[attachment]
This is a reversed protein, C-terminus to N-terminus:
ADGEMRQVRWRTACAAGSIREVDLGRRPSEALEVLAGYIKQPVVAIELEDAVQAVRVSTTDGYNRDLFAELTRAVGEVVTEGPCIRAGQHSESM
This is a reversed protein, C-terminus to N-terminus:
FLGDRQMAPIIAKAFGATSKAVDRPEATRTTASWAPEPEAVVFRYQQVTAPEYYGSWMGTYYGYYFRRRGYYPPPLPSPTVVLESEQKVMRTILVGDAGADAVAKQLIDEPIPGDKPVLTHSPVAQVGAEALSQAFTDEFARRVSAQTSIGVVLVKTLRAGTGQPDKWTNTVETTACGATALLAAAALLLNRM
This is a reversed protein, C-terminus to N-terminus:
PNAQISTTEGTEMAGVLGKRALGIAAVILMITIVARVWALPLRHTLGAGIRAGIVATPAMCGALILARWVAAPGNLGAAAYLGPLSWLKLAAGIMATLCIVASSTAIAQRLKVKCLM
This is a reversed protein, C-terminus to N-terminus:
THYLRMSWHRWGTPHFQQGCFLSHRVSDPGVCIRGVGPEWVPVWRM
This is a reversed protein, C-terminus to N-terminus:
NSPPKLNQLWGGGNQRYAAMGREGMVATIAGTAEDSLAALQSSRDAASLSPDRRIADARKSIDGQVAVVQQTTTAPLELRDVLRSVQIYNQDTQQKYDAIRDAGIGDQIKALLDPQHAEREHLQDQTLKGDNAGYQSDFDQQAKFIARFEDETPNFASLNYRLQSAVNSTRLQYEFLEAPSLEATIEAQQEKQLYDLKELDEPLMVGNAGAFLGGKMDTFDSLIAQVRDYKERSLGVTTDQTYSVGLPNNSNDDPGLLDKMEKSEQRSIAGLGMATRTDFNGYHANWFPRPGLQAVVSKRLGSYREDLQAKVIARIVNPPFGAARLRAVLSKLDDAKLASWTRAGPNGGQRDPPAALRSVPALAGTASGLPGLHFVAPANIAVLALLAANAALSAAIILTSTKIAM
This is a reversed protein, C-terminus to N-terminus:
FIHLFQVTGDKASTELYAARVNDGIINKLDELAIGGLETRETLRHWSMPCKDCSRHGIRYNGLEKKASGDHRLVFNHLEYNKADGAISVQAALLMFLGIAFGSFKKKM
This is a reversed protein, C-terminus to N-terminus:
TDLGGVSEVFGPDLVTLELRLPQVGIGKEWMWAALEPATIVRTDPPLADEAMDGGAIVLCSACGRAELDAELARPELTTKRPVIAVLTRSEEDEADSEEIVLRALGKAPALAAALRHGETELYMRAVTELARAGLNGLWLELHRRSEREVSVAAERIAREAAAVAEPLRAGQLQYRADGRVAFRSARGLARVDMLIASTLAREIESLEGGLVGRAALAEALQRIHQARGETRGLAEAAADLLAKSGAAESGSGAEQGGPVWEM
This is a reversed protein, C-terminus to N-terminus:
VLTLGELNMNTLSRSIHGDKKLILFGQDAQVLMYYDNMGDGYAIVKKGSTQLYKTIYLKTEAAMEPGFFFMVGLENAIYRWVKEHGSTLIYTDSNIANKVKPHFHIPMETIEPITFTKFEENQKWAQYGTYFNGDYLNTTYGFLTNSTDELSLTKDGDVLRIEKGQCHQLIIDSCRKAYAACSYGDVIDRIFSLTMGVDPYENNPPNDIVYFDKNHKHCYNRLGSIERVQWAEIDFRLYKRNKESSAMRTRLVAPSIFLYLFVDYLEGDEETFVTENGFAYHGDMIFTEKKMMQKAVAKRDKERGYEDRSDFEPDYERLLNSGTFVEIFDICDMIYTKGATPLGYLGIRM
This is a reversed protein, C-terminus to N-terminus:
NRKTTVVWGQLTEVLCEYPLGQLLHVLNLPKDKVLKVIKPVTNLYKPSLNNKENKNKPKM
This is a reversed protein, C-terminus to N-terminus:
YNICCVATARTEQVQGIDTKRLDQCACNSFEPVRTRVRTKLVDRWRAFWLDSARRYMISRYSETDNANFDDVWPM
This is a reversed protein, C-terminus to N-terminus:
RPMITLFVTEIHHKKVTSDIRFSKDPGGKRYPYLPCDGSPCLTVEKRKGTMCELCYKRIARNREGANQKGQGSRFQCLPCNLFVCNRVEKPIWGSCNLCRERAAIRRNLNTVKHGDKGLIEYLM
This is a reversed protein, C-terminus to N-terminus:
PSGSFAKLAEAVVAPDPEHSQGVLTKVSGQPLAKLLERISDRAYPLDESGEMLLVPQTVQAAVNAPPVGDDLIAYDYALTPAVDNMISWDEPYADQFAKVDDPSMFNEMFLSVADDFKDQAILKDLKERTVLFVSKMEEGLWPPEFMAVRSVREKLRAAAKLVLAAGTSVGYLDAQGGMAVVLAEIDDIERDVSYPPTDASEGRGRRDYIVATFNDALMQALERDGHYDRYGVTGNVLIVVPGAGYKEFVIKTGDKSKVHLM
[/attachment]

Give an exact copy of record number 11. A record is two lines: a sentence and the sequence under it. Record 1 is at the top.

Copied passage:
This is a reversed protein, C-terminus to N-terminus:
RPMITLFVTEIHHKKVTSDIRFSKDPGGKRYPYLPCDGSPCLTVEKRKGTMCELCYKRIARNREGANQKGQGSRFQCLPCNLFVCNRVEKPIWGSCNLCRERAAIRRNLNTVKHGDKGLIEYLM